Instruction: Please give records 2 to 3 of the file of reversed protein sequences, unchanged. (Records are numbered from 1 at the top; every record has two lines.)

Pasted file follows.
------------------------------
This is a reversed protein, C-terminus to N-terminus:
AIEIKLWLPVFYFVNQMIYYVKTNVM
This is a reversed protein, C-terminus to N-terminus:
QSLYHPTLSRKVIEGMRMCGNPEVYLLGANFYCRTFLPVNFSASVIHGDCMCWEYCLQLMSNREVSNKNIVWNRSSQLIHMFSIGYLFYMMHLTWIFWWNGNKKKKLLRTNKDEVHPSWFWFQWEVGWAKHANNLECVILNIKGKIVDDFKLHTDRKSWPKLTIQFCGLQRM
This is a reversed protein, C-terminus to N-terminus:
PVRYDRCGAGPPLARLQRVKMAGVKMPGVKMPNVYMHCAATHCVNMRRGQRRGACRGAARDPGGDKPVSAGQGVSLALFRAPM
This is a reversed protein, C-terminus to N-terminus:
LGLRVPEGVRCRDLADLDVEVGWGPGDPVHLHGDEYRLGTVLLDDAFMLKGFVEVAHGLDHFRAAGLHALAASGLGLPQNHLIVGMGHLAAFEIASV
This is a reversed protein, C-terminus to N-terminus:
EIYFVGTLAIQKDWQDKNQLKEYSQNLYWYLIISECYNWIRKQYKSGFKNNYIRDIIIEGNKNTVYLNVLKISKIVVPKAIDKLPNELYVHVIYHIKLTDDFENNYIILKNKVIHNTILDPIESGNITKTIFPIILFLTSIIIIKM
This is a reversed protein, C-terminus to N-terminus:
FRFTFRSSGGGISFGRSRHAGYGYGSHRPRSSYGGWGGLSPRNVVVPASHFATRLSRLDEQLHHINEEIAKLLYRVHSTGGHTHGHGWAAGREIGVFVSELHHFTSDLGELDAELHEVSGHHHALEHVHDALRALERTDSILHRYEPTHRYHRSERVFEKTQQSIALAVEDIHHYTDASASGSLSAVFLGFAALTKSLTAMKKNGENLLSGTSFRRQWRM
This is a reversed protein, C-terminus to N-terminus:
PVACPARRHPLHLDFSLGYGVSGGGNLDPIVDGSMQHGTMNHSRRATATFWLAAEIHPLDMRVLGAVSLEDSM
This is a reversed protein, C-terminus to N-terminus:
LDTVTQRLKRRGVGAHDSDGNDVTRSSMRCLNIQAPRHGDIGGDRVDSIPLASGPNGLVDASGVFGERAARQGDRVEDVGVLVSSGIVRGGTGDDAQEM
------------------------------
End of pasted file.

This is a reversed protein, C-terminus to N-terminus:
QSLYHPTLSRKVIEGMRMCGNPEVYLLGANFYCRTFLPVNFSASVIHGDCMCWEYCLQLMSNREVSNKNIVWNRSSQLIHMFSIGYLFYMMHLTWIFWWNGNKKKKLLRTNKDEVHPSWFWFQWEVGWAKHANNLECVILNIKGKIVDDFKLHTDRKSWPKLTIQFCGLQRM
This is a reversed protein, C-terminus to N-terminus:
PVRYDRCGAGPPLARLQRVKMAGVKMPGVKMPNVYMHCAATHCVNMRRGQRRGACRGAARDPGGDKPVSAGQGVSLALFRAPM